Last week I talked a little bit about what reading can teach you as a writer. There’s also one or two other things that happen when you analyze a favorite book to figure out how it works.
- It can be terrifying to realize how brilliant the author really is. There are some authors who pull off feats that seem beyond that of a normal person. I generally have this experience when I think about Possession by A.S. Byatt – yeah there’s some content in that book that isn’t my favorite. But to pull off not only multiple points of view in multiple centuries, but to write the poetry of two separate characters with two radically different styles? I’m not sure I’m ever going to have what it takes to pull off something like that but…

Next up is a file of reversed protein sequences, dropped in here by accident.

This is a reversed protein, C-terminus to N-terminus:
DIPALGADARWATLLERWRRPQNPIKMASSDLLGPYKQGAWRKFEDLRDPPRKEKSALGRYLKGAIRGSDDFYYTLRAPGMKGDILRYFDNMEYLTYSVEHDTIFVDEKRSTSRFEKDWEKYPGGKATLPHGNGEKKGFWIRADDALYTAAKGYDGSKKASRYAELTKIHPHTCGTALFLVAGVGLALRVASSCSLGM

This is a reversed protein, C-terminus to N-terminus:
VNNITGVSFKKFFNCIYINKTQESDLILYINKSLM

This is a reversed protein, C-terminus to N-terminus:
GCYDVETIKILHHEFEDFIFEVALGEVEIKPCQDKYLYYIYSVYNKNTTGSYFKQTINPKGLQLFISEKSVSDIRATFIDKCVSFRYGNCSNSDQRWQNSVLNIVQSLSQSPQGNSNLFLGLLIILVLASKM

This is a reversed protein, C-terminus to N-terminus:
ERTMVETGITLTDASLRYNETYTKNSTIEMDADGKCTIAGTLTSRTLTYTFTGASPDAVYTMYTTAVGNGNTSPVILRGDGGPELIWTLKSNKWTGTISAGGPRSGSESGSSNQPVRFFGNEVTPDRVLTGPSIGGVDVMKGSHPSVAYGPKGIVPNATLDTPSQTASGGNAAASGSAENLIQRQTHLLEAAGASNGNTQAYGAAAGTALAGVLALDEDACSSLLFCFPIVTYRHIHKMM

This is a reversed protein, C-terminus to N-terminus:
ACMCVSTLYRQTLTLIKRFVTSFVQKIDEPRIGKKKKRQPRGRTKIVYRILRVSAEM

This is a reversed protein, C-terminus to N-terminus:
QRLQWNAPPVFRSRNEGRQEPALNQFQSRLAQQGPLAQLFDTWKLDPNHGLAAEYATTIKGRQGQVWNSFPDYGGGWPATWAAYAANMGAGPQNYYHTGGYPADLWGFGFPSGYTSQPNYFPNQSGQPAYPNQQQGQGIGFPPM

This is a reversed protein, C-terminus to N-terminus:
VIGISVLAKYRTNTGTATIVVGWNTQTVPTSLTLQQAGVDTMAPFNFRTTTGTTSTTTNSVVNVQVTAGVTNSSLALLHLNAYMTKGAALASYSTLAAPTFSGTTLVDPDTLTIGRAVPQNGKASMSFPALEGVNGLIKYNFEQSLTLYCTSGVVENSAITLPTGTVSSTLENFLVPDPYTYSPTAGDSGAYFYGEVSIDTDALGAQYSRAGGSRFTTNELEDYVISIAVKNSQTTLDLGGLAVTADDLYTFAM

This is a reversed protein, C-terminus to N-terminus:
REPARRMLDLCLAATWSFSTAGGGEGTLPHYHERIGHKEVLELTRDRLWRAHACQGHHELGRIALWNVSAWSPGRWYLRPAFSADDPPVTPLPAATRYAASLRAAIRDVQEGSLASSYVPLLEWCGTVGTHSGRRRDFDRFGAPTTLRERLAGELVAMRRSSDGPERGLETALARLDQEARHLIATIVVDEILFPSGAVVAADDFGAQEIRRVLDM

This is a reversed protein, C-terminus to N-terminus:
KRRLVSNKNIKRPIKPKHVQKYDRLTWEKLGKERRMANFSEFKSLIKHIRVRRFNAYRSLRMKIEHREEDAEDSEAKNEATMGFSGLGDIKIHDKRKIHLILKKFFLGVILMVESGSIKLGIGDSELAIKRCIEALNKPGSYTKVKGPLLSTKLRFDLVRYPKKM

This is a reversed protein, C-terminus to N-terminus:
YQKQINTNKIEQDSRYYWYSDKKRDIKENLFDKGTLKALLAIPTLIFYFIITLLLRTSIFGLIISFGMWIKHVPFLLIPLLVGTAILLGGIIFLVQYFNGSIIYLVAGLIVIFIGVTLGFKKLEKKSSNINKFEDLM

- You also learn that they construct their books one word and one sentence at a time, just like you do – and sometimes they are average, normal, even (gasp!) occasionally clunky sentences. I was doing a close reading of a book which I, as a reader, have always loved – but once I started picking it apart I realized that I would have jettisoned the prologue, and well, there’s a confusing sentence in the first chapter, and…it’s always extremely heartening to realize that maybe you don’t have to write the perfect book in order to write a great one.